This is my understanding (based on a seriously incompetent and internally contradictory first-year lecture) of the defensive strategy employed by the Roman Empire until around the third century. It applies to Hadrian’s Wall and probably the more northerly, less successful Antonine Wall.
GREEN LINE: The frontier. Generally built along a natural barrier; if one wasn’t available, they built a wall, as here.
GREEN BOXES: Frontier forts. Garrisons of variable quality, usually auxilia. What we’d nowadays consider second-line troops. Do sentry duty on the walls and have fast communications to rear lines (despatch riders, runners, beacons, smoke signals.)
BLACK LINES: Roman roads. Straight.
RED BOXES: Forts with garrisons made up of professional legionaries. Very well trained, equipped and disciplined soldiers with good officers and generally lots of combat experience. Bad enough dudes.
The frontier has several purposes. It’s a massive prestige thing, the largest man-made object locals would have ever seen (…apart from Hadrian’s Wall), it’s an excellent boundary delineating “PAX ROMANA” from “HEATHEN OUTERLANDERS,” and it’s a reasonable defence line in itself; random raiding parties would definitely be deterred. Against more determined attacks, it works as a speed bump/tripwire. The troops at the wall fight a delaying action while signalling to the legionary forts. The matchless legions then converge on the incursion and, well, kill everyone.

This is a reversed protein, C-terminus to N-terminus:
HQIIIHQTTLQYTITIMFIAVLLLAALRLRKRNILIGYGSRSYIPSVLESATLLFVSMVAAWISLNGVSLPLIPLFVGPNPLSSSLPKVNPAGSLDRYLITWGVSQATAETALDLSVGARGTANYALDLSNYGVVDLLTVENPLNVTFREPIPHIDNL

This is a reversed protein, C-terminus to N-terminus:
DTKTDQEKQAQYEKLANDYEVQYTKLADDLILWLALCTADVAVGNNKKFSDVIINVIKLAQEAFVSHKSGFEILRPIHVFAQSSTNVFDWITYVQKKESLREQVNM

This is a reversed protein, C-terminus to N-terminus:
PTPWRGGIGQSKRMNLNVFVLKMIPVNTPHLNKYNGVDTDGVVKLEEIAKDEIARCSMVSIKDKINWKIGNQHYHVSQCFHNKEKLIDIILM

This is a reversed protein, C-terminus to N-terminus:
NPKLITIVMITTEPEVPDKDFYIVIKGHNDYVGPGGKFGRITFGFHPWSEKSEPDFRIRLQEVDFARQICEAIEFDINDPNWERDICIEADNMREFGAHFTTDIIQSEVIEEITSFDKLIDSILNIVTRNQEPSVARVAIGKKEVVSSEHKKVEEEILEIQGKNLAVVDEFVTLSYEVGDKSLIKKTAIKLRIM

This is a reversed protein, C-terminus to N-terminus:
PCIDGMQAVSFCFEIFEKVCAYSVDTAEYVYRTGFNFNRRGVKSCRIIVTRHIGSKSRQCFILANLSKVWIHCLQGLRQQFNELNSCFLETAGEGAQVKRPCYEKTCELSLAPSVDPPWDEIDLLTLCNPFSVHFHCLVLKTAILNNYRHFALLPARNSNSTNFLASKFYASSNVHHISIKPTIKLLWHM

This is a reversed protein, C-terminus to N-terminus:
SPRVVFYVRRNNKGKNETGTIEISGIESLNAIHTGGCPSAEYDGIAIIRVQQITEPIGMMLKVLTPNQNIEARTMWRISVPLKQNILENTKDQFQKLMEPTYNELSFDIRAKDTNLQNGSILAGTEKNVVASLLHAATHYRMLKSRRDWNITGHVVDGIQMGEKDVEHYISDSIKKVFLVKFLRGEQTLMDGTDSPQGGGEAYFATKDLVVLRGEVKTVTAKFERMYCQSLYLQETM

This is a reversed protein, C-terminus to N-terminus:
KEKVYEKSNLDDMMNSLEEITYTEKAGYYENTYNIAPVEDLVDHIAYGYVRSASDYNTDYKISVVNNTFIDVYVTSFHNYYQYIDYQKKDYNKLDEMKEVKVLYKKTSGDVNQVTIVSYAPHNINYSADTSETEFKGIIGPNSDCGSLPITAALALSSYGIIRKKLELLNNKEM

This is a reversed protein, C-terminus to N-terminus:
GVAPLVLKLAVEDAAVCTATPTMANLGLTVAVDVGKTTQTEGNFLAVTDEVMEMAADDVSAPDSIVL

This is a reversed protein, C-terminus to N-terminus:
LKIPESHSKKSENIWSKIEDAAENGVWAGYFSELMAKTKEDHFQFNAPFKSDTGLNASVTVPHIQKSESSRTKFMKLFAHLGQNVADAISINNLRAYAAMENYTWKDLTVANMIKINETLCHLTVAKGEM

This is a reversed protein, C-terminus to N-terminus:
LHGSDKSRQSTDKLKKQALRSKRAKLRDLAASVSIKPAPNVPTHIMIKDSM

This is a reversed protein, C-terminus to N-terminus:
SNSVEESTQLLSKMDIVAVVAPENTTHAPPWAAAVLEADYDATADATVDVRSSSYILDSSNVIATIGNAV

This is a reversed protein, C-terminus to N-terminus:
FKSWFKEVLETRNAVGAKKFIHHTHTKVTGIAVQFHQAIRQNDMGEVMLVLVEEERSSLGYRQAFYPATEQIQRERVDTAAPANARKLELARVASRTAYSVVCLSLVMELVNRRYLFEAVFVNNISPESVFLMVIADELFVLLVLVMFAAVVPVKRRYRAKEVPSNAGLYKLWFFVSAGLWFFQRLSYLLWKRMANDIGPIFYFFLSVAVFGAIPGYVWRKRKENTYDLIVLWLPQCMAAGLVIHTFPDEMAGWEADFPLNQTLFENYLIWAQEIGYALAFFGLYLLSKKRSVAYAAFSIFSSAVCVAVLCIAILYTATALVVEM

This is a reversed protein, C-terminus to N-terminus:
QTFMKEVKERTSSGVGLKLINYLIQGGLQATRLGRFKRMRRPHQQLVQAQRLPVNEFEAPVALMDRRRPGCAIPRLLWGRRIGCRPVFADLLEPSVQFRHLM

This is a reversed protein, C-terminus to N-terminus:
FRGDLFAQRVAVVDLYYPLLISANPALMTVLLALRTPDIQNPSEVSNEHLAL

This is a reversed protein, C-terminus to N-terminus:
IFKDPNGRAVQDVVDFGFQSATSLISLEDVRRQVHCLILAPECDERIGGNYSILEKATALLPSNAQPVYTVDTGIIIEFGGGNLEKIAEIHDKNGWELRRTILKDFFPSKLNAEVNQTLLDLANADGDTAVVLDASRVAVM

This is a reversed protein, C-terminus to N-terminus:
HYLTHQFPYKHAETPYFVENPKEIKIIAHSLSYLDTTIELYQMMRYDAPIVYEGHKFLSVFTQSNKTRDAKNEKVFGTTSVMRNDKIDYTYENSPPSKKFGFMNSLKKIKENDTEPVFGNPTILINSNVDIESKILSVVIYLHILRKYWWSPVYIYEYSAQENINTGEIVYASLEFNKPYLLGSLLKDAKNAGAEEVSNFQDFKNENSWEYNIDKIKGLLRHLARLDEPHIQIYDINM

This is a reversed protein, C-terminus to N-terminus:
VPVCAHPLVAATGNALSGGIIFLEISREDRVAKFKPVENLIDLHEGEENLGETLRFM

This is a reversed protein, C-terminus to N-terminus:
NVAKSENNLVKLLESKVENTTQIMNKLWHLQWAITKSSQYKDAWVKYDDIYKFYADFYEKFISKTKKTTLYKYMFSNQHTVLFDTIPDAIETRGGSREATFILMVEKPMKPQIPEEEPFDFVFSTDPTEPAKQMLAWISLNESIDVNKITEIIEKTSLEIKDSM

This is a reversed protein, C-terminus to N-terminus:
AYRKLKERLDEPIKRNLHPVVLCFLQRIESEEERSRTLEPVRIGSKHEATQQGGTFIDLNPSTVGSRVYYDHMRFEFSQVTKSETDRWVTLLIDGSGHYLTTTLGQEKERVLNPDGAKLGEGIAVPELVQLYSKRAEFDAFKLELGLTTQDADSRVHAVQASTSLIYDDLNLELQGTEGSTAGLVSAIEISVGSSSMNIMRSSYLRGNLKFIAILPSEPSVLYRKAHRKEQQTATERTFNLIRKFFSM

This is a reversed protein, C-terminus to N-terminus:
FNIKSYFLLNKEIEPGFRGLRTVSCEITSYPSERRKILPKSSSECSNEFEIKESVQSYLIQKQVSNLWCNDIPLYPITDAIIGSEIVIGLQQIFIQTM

Pretty much the entire active Roman military would be near a line like this in peacetime, with no strategic reserve; policy forbade having troops close to home, for fear of military coups. With this approach, 300,000 soldiers effectively defended an area the size of Europe, containing a population at times above fifty million, for several hundred years. The decline and fall of the Roman empire occurred for a number of reasons, and the shift in emphasis from frontier defence was one of them.
We now return to your regularly scheduled travelblogs.